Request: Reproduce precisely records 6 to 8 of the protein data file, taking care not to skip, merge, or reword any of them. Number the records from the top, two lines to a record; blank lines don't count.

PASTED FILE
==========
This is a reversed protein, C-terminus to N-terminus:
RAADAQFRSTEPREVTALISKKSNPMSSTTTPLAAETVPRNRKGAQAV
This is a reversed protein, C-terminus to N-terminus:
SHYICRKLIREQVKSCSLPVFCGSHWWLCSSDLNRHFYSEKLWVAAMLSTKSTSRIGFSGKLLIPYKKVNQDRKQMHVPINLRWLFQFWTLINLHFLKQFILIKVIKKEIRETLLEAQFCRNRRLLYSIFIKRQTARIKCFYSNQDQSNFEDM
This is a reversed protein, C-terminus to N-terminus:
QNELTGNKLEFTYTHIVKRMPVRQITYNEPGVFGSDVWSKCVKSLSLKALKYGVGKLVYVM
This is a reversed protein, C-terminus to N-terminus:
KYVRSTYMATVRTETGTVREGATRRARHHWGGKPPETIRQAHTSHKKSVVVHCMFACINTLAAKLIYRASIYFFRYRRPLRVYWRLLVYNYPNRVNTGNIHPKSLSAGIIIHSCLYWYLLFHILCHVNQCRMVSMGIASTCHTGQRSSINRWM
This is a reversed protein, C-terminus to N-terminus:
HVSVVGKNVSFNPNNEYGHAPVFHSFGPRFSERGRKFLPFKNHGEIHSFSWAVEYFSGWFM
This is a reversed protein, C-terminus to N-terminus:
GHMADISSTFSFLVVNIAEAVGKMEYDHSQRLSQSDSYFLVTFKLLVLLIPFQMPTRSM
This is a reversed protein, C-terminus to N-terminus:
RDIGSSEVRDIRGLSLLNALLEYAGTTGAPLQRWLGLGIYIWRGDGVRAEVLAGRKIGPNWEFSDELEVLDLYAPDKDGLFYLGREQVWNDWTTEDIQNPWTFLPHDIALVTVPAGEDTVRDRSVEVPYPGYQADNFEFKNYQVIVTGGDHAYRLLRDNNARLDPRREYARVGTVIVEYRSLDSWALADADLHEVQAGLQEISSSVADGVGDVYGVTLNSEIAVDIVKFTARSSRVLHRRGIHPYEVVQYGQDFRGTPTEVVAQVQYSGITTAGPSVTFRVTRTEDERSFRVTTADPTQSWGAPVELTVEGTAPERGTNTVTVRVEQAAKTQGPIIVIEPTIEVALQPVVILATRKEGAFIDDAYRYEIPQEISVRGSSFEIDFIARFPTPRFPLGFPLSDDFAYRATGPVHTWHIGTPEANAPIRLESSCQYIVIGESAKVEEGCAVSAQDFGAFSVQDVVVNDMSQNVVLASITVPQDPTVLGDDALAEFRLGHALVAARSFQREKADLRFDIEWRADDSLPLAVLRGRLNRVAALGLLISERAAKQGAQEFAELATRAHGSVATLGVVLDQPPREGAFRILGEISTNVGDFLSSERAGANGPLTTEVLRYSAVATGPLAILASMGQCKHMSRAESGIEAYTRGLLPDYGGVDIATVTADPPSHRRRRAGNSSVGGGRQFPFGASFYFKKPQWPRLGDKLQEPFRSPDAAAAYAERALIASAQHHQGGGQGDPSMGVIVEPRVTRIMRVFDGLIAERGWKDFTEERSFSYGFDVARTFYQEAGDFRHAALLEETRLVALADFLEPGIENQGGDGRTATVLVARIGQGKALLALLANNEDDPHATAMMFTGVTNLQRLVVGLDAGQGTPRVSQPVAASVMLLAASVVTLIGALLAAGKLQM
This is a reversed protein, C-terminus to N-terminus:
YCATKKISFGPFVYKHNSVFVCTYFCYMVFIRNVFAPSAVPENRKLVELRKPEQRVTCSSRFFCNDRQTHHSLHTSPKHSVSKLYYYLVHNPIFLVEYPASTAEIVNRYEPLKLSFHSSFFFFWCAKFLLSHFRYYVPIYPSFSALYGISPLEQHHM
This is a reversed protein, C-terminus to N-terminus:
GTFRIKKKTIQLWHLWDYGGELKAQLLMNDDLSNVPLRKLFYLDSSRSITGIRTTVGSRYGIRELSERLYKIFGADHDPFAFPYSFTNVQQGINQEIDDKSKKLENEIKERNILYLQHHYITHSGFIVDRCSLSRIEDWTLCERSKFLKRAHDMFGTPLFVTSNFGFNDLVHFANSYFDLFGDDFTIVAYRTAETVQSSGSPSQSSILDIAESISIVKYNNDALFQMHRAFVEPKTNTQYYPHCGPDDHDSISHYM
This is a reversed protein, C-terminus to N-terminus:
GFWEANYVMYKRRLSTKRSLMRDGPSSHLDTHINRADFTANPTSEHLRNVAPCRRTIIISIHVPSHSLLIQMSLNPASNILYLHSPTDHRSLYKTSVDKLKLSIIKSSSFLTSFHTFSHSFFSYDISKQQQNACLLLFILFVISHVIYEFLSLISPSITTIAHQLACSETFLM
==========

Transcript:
This is a reversed protein, C-terminus to N-terminus:
GHMADISSTFSFLVVNIAEAVGKMEYDHSQRLSQSDSYFLVTFKLLVLLIPFQMPTRSM
This is a reversed protein, C-terminus to N-terminus:
RDIGSSEVRDIRGLSLLNALLEYAGTTGAPLQRWLGLGIYIWRGDGVRAEVLAGRKIGPNWEFSDELEVLDLYAPDKDGLFYLGREQVWNDWTTEDIQNPWTFLPHDIALVTVPAGEDTVRDRSVEVPYPGYQADNFEFKNYQVIVTGGDHAYRLLRDNNARLDPRREYARVGTVIVEYRSLDSWALADADLHEVQAGLQEISSSVADGVGDVYGVTLNSEIAVDIVKFTARSSRVLHRRGIHPYEVVQYGQDFRGTPTEVVAQVQYSGITTAGPSVTFRVTRTEDERSFRVTTADPTQSWGAPVELTVEGTAPERGTNTVTVRVEQAAKTQGPIIVIEPTIEVALQPVVILATRKEGAFIDDAYRYEIPQEISVRGSSFEIDFIARFPTPRFPLGFPLSDDFAYRATGPVHTWHIGTPEANAPIRLESSCQYIVIGESAKVEEGCAVSAQDFGAFSVQDVVVNDMSQNVVLASITVPQDPTVLGDDALAEFRLGHALVAARSFQREKADLRFDIEWRADDSLPLAVLRGRLNRVAALGLLISERAAKQGAQEFAELATRAHGSVATLGVVLDQPPREGAFRILGEISTNVGDFLSSERAGANGPLTTEVLRYSAVATGPLAILASMGQCKHMSRAESGIEAYTRGLLPDYGGVDIATVTADPPSHRRRRAGNSSVGGGRQFPFGASFYFKKPQWPRLGDKLQEPFRSPDAAAAYAERALIASAQHHQGGGQGDPSMGVIVEPRVTRIMRVFDGLIAERGWKDFTEERSFSYGFDVARTFYQEAGDFRHAALLEETRLVALADFLEPGIENQGGDGRTATVLVARIGQGKALLALLANNEDDPHATAMMFTGVTNLQRLVVGLDAGQGTPRVSQPVAASVMLLAASVVTLIGALLAAGKLQM
This is a reversed protein, C-terminus to N-terminus:
YCATKKISFGPFVYKHNSVFVCTYFCYMVFIRNVFAPSAVPENRKLVELRKPEQRVTCSSRFFCNDRQTHHSLHTSPKHSVSKLYYYLVHNPIFLVEYPASTAEIVNRYEPLKLSFHSSFFFFWCAKFLLSHFRYYVPIYPSFSALYGISPLEQHHM